ajb at spamcop.net ajb at spamcop.net
Fri Aug 8 01:00:23 EDT 2008

```G'day all.

Quoting Daniel Fischer <daniel.is.fischer at web.de>:

> facr will build a thunk of the form
> 1 * (2 * (3 * (4 * (... * (n * 1) ...)))),
[...]
> facl will build a thunk of the form
> (...(((1 * 1) * 2) * 3) * ...) * n, which will also blow the stack if n is
> large enough.
[...]
> You can get that behaviour without relying on the optimiser by using the
> strict left fold
>
> foldl'
>
> from Data.List, which forces evaluation at each step.

There's one more possibility you should be aware of, assume you're
trying to compute large factorials, and that's to use a binary
tree-style recursion pattern.  This one is bottom-up, but you could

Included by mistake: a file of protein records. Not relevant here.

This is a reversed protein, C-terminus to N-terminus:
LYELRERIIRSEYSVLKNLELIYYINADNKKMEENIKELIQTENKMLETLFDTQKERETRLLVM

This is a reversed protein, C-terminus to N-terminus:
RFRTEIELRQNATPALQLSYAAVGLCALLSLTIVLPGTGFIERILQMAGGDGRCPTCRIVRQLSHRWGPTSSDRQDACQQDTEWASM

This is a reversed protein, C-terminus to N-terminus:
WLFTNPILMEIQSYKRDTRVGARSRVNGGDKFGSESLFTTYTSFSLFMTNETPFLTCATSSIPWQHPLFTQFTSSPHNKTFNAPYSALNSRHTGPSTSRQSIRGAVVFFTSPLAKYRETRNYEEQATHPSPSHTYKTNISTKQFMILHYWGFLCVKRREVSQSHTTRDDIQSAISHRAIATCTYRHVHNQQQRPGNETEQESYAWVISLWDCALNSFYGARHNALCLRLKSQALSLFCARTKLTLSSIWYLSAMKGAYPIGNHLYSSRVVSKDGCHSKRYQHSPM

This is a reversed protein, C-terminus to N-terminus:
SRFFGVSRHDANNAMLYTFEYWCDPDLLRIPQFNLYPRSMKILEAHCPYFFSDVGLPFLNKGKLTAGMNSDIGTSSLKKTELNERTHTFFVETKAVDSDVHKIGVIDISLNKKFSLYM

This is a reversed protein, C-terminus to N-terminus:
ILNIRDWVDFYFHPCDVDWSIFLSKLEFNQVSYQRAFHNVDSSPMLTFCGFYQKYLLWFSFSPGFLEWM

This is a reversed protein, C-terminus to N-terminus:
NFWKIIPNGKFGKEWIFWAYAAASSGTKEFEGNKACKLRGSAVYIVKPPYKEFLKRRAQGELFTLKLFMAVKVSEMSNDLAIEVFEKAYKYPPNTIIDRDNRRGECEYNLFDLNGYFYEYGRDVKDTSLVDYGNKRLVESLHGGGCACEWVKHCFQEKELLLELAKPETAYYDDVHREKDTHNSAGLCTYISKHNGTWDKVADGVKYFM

also do top-down:

<<
{-# SPECIALIZE binaryProduct :: [Integer] -> Integer #-}
binaryProduct :: (Num a) => [a] -> a
binaryProduct [] = 1
binaryProduct [x] = x
binaryProduct xs
= binaryProduct (bip' xs)
where
bip' (x1:x2:xs) = x1*x2 : bip' xs
bip' xs = xs

fac1 :: Integer -> Integer
fac1 n = foldl' (*) 1 [1..n]

fac2 :: Integer -> Integer
fac2 n = binaryProduct [1..n]
>>

The speed difference for large n is remarkable:

<<
Factorial> fac1 100000 == fac2 100000
True
Factorial> :set +s
Factorial> fac1 100000 `seq` ()
()
(6.27 secs, 9304407772 bytes)
Factorial> fac2 100000 `seq` ()
()
(0.31 secs, 20527124 bytes)
>>

(The `seq` () idiom, by the way, forces computation of the result
without incurring the expense of calling "show".  The "show" function
on Integers is quite slow for very large numbers, and the factorial
of 100,000 is a very large number.)

As you can probably guess, the speedup is not due to lazy evaluation.
A good exercise for bright students who know something about computer
arithmetic: Why is the binary tree-style version so much faster?

Cheers,
Andrew Bromage
```